Chlorine cycling in terrestrial ecosystems
Soils are important for agriculture and forestry, for ecosystems functions and central in biogeochemical cycles. Understanding soil processes has broad implications for many fields in environmental sciences, including identifying potential sources and fates of compounds, risk assessment and management, and understanding soil-water-air processes and nutrient uptake. There is an ubiquitous and extensive natural chlorination of organic matter in terrestrial ecosystems which may have implications on potential sources and fates of organochlorines, soil organic matter turnover, risk assessments and management of radioactive waste (36Cl), catchment fluxes, nutrient uptake, and element cycling.
Our research group have for instance recently investigated the importance of vegetation for chlorine cycling which can explain why local soil chlorine levels are frequently independent of atmospheric deposition (Montelius et al 2015).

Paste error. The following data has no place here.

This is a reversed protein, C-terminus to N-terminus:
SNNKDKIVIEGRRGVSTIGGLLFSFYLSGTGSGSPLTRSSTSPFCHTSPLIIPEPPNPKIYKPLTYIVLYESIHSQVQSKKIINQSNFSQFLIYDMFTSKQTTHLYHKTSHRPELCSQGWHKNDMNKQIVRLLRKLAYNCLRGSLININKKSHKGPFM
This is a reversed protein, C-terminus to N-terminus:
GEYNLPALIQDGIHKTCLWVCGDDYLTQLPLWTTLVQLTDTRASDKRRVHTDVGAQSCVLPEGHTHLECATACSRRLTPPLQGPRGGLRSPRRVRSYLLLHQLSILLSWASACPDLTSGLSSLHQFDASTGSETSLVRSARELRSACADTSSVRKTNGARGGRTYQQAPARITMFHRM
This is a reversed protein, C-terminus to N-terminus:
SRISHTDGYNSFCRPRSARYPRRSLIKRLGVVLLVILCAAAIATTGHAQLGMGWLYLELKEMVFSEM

We have also explored chloride retention processes in soil, Cl transport in soil and catchments subjected to forest management as well as VOCl measurements in water and air (t ex Montelius et al 2016, Svensson et al 2013). Catchment studies as well as experimental work show that chlorinated organic matter is not very mobile (Bastviken et al 2006, Svensson et al 2007), which question if chloride could be regarded as conservative in soil and in catchments (Svensson et al 2012).